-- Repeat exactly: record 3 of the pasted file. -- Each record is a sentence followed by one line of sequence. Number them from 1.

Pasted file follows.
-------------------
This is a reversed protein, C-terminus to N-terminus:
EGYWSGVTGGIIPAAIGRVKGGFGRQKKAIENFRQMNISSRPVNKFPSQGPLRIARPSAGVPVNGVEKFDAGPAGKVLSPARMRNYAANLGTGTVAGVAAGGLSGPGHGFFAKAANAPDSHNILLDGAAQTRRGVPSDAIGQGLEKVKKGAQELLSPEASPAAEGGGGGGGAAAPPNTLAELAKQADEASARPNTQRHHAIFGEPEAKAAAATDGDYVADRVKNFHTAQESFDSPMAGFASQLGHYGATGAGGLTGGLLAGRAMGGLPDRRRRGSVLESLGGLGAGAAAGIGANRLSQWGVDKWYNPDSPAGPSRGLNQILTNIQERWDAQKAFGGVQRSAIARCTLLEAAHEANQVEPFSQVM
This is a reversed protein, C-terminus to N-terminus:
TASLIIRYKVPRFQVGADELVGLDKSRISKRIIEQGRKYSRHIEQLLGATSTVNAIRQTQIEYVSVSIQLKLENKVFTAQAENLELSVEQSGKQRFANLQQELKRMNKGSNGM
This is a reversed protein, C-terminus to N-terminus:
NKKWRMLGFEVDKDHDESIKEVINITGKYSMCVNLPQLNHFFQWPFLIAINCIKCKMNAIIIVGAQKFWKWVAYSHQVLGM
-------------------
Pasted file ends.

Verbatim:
This is a reversed protein, C-terminus to N-terminus:
NKKWRMLGFEVDKDHDESIKEVINITGKYSMCVNLPQLNHFFQWPFLIAINCIKCKMNAIIIVGAQKFWKWVAYSHQVLGM